the complainants is that the foregoing are the inescapable implications, even if they are not spelled out in the challenged article.

A particular of the complaint is that the newspaper had linked two disparate views on abuse of children. The front page news article “ Tip of the iceberg”without qualification recognised that child abuse was a social problem deserving of attention. However in the same edition the opinion article “Pity the abuses etc” basically challenged the correctness
of the court decisions in the Ellis case simply by assertion, unsupported by reasoned argument, or evidence. The complainants described this as a “pernicious tactic” stating “the editor cannot have it both ways”. This important argument to the complainants makes their point as to the editor’s overall handling of the two articles, but at the same time also significantly demonstrates the extreme complexity of the socio/legal problem of sexual child abuse.

The foregoing also reveals the refinement of the arguments of the complainants, which were matched by the answers of the editor, and the journalist who also responded to the complaint. The Press Council’s decision is primarily based upon a fair reading of the opnion article itself, and not on subsequent interpretations or constructions of the
meaning of the article that have arisen in disposing of this complaint. No useful purpose is served in this adjudication by canvassing all points made by either side during the exchanges over this complaint. The complainants requested the editor to publish, under an assumed name, an article putting the contrary view to the opinion expressed by Mr Goulter. The editor was prepared to publish the article, as submitted, but final agreement was not reached on the context in which it would appear.

The response of the editor to the parent complainants, and to the Press Council, lacked nothing in sympathy for the parents’ viewpoint, which he clearly understood, but nevertheless he held steadfastly to his position that the article represented responsible journalism on an issue within the public arena, and about which there were differing viewpoints as to Ellis’s guilt. The editor maintained it was a seriously written article by a journalist honestly expressing his opinion on a matter of public interest, which the newspaper published, adequately indicating by prominent use of the word “Opinion” that the views expressed in the article were those of the writer and not of the editor or the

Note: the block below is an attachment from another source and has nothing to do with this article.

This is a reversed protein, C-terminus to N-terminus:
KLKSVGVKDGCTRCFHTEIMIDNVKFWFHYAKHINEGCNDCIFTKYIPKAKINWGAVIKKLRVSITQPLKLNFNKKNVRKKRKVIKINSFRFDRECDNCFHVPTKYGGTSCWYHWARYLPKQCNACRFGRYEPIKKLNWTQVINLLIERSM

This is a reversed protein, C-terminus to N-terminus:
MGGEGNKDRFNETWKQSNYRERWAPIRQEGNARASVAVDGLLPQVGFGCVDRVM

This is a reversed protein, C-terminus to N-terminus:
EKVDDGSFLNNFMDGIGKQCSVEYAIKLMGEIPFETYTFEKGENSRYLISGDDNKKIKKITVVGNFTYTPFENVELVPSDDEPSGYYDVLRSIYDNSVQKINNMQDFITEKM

newspaper. In a few words the defence of the editor for the article and its overall treatment in the edition was one of fair comment and freedom of expression.

The Press Council expresses no opinion whatsoever on the substance of the debate concerning Ellis’s guilt or innocence. The obligation of the Council is to determine whether, as an ethical issue, the newspaper was correct in publishing the opinion expressed in the article by the writer. Whilst appreciating the complainants’ viewpoint entirely the Council has by its previous adjudications, which is affirmed by this one, refused to uphold a complaint that might inhibit freedom of expression. That is certainly not the way the complainants phrase their objections, but nevertheless that is what they amount to in the end. The complainants seem to be saying that on ethical grounds the newspaper should not have allowed, in the way The Press did in this edition of the paper,
currency to an assertive opinion that challenges the criminal justice system which resulted in guilty verdicts for an accused. For the reasons given that is not the view of the Press Council.

The complaint is not upheld.